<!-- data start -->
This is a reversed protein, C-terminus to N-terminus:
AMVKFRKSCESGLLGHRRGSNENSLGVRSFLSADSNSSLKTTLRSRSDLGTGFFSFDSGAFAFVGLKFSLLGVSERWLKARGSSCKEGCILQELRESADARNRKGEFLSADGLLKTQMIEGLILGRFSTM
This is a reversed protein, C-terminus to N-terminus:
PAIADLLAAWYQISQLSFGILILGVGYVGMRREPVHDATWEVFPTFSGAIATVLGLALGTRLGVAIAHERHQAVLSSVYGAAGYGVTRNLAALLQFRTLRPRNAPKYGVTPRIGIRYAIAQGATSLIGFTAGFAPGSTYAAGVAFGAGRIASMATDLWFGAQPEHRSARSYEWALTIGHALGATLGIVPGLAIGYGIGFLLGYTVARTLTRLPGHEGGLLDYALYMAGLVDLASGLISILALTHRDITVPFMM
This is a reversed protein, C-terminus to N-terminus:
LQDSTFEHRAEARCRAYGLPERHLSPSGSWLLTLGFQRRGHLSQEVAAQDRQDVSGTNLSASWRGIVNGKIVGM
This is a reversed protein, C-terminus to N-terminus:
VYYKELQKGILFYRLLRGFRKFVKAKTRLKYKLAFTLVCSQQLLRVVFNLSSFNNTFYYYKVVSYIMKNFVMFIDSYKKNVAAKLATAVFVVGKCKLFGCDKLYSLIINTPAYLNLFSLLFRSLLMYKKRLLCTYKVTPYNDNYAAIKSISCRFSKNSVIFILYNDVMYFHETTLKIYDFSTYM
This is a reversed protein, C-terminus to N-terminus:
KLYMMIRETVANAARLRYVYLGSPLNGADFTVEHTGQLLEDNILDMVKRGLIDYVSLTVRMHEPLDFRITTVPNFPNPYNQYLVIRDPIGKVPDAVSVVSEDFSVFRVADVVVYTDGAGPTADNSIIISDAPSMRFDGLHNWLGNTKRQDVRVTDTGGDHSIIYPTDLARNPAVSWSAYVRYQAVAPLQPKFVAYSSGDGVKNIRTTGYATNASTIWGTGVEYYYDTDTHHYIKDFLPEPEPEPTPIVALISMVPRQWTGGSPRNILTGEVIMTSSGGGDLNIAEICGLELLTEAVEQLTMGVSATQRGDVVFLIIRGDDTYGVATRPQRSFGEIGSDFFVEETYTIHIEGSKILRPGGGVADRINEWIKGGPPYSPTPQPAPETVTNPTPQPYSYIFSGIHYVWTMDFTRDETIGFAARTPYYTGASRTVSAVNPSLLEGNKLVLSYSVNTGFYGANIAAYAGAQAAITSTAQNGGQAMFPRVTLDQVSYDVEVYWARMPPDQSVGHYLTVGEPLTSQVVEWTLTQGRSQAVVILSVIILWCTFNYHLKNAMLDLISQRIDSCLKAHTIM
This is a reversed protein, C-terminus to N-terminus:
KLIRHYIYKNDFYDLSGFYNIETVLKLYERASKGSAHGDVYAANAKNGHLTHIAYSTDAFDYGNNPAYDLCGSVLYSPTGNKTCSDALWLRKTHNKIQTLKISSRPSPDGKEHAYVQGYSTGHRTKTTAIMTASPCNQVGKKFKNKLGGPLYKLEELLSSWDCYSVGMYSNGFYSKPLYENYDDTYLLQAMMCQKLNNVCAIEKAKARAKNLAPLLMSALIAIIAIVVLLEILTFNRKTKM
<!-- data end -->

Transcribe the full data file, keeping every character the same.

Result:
This is a reversed protein, C-terminus to N-terminus:
AMVKFRKSCESGLLGHRRGSNENSLGVRSFLSADSNSSLKTTLRSRSDLGTGFFSFDSGAFAFVGLKFSLLGVSERWLKARGSSCKEGCILQELRESADARNRKGEFLSADGLLKTQMIEGLILGRFSTM
This is a reversed protein, C-terminus to N-terminus:
PAIADLLAAWYQISQLSFGILILGVGYVGMRREPVHDATWEVFPTFSGAIATVLGLALGTRLGVAIAHERHQAVLSSVYGAAGYGVTRNLAALLQFRTLRPRNAPKYGVTPRIGIRYAIAQGATSLIGFTAGFAPGSTYAAGVAFGAGRIASMATDLWFGAQPEHRSARSYEWALTIGHALGATLGIVPGLAIGYGIGFLLGYTVARTLTRLPGHEGGLLDYALYMAGLVDLASGLISILALTHRDITVPFMM
This is a reversed protein, C-terminus to N-terminus:
LQDSTFEHRAEARCRAYGLPERHLSPSGSWLLTLGFQRRGHLSQEVAAQDRQDVSGTNLSASWRGIVNGKIVGM
This is a reversed protein, C-terminus to N-terminus:
VYYKELQKGILFYRLLRGFRKFVKAKTRLKYKLAFTLVCSQQLLRVVFNLSSFNNTFYYYKVVSYIMKNFVMFIDSYKKNVAAKLATAVFVVGKCKLFGCDKLYSLIINTPAYLNLFSLLFRSLLMYKKRLLCTYKVTPYNDNYAAIKSISCRFSKNSVIFILYNDVMYFHETTLKIYDFSTYM
This is a reversed protein, C-terminus to N-terminus:
KLYMMIRETVANAARLRYVYLGSPLNGADFTVEHTGQLLEDNILDMVKRGLIDYVSLTVRMHEPLDFRITTVPNFPNPYNQYLVIRDPIGKVPDAVSVVSEDFSVFRVADVVVYTDGAGPTADNSIIISDAPSMRFDGLHNWLGNTKRQDVRVTDTGGDHSIIYPTDLARNPAVSWSAYVRYQAVAPLQPKFVAYSSGDGVKNIRTTGYATNASTIWGTGVEYYYDTDTHHYIKDFLPEPEPEPTPIVALISMVPRQWTGGSPRNILTGEVIMTSSGGGDLNIAEICGLELLTEAVEQLTMGVSATQRGDVVFLIIRGDDTYGVATRPQRSFGEIGSDFFVEETYTIHIEGSKILRPGGGVADRINEWIKGGPPYSPTPQPAPETVTNPTPQPYSYIFSGIHYVWTMDFTRDETIGFAARTPYYTGASRTVSAVNPSLLEGNKLVLSYSVNTGFYGANIAAYAGAQAAITSTAQNGGQAMFPRVTLDQVSYDVEVYWARMPPDQSVGHYLTVGEPLTSQVVEWTLTQGRSQAVVILSVIILWCTFNYHLKNAMLDLISQRIDSCLKAHTIM
This is a reversed protein, C-terminus to N-terminus:
KLIRHYIYKNDFYDLSGFYNIETVLKLYERASKGSAHGDVYAANAKNGHLTHIAYSTDAFDYGNNPAYDLCGSVLYSPTGNKTCSDALWLRKTHNKIQTLKISSRPSPDGKEHAYVQGYSTGHRTKTTAIMTASPCNQVGKKFKNKLGGPLYKLEELLSSWDCYSVGMYSNGFYSKPLYENYDDTYLLQAMMCQKLNNVCAIEKAKARAKNLAPLLMSALIAIIAIVVLLEILTFNRKTKM